PORT ALLEN — Attorneys for a Michigan man sentenced to death for his part in a 2006 fatal stabbing have successfully argued to the Louisiana Supreme Court that there may have been a conflict of interest among defense lawyers representing three men implicated in the murder.

Defense attorneys representing Michael J. Garcia, 32; his brother Danil Lee Garcia, 40; and a third accomplice, James Edward “Fat Boy” Nelson II, 27, all worked for the 18th Judicial District Indigent Defender’s Office in 2008 when Michael Garcia was convicted of first-degree murder in the killing of Matthew Millican.

Those circumstances equate to a conflict of interest, an attorney handling Michael Garcia’s appeal wrote in a petition to the Supreme Court.

“We briefed numerous issues to the Louisiana Supreme Court that show that Michael Garcia is entitled to a new trial,” said Billy Sothern, an attorney with the Capital Appeals Project in New Orleans.

The state high court made no decision as to whether Michael Garcia deserves a new trial.

But in a ruling issued Friday, all but one justice agreed the trial court must hold a hearing to determine whether a conflict existed at trial.

An unsigned news release issued by the court reads: “This court determines that it is necessary to evaluate how the attorneys may be associated with the Public Defender’s Office.”

Justice Jeannette Theriot Knoll dissented from the majority opinion arguing that, “the record does not demonstrate an actual conflict of interest, i.e., a conflict that affected counsel’s performance.”

Assistant District Attorney, Tony Clayton, who prosecuted Michael Garcia, said he is “quite frankly concerned” about the ruling.

“This case has dire consequences,” Clayton said. “If the Supreme Court were to rule that this guy can walk out of jail, it opens up Pandora’s Box. This has the potential to have serious consequences.”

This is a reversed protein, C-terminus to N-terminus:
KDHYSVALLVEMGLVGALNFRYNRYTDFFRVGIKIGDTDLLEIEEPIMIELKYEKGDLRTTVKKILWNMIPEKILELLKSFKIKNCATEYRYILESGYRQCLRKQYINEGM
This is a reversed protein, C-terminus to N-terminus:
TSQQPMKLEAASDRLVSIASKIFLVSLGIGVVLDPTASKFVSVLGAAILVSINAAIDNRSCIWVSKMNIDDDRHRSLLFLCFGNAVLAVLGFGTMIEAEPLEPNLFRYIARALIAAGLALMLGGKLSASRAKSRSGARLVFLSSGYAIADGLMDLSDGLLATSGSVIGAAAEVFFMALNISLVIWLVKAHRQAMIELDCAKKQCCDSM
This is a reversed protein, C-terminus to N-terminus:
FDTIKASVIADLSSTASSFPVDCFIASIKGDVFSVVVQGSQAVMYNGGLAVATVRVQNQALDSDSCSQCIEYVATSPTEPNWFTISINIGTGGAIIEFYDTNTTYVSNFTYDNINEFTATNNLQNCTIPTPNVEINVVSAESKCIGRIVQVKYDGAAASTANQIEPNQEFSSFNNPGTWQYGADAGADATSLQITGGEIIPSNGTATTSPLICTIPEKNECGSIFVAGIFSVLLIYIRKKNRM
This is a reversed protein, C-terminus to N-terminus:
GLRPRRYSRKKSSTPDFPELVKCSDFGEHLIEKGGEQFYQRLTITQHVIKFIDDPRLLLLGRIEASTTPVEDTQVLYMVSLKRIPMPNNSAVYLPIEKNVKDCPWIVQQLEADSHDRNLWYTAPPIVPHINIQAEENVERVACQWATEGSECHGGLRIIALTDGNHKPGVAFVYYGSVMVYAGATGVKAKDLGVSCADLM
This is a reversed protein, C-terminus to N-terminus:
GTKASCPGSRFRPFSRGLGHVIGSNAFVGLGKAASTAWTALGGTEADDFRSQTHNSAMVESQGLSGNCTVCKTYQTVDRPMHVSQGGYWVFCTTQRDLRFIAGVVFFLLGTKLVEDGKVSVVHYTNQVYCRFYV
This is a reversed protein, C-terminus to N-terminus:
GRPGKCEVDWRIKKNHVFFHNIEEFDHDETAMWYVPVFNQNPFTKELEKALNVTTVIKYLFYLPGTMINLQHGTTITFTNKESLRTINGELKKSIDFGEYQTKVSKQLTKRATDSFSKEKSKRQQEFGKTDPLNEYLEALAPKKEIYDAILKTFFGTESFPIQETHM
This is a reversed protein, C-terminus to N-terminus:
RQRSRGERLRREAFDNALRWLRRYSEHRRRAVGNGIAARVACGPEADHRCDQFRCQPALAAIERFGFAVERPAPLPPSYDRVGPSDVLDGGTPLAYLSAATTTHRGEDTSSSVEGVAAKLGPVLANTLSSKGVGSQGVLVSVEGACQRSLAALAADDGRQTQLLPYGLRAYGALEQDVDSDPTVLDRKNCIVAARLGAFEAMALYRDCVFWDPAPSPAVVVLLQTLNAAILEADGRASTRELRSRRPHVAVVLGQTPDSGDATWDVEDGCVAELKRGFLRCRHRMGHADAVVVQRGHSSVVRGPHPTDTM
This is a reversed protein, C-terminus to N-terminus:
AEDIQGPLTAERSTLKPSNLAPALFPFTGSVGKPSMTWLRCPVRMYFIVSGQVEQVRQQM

Defense attorney Tommy Thompson represented Michael Garcia during the trial. On Monday, Thompson said he had not read the ruling.

Thompson did, however, clarify that although he works cases on behalf of the Public Defender’s Office, he is not an employee of the office, but rather, a “contract defender.”

Thompson said he worked on Michael Garcia’s case from his private office and had no contact with the other lawyers representing Michael Garcia’s codefendants.

Thompson said the Public Defender’s office works under the concept of the “Chinese Wall,” where attorneys simultaneously working on cases with multiple codefendants, work independently.

“That’s so nobody has any input or ability to learn about each other’s cases,” he said.

Attorney Michael Parks, who represented Danil Garcia in 2008, on Monday said that in representing his client, he didn’t pay attention to Michael Garcia’s case and had no input during the trial.

“I heard a little bit about Michael’s case, but did I discuss strategy, no,” he said.

Yolanda Batiste, the attorney who represented Nelson, the third codefendant, is deceased.

A hearing to settle the possible conflict has not yet been set, but prosecutor Clayton said his office is prepared to “use everything within our power” to convince the court there is no conflict.

Clayton said the Public Defender’s Office routinely contracts with defense attorneys who simultaneously represent codefendants implicated in the same crime.

The 18th Judicial District, he said, is large enough — about 90 miles from the northern tip of Pointe Coupee Parish to the southern tip of Iberville Parish — to avoid any conflicts.

“All of these guys have a Chinese Wall around their files,” he said. “We firmly believe there’s no conflict.”

Lawyers on Monday declined to speculate on the likelihood of Michael Garcia getting a new trial.

If the case is retried, prosecutors will likely have to rely on videotaped testimony and transcripts from their star witness — the victim’s female companion, Megan Teresi, who was found dead in Portland, Ore., in April 2009, investigators said. Her cause of death is not known.

During the trial, Teresi testified she and Millican were asleep outdoors behind a motel when brothers Michael and Danil Garcia, both of Lansing, Mich., and James Nelson, of Gibsonton, Fla., armed with knives and machetes, kidnapped them and took them into a remote area.

Teresi testified that the men hog-tied Millican with his own boot laces and then raped her repeatedly while Millican was forced to watch.

She further testified that Michael Garcia and Nelson led Millican away at knifepoint and were laughing when they returned later without him.

Michael Garcia was convicted of first-degree murder on June 6, 2008, and sentenced to death.

Danil Garcia pleaded guilty to principle to second-degree murder in July 2008 and was sentenced to life in prison.

Nelson pleaded guilty in December 2008 to conspiracy to commit second-degree murder, three counts of forcible rape, second-degree kidnapping and armed robbery. He was sentenced to 60 years in prison in January 2009.

Judge Robin Free presided over all three cases.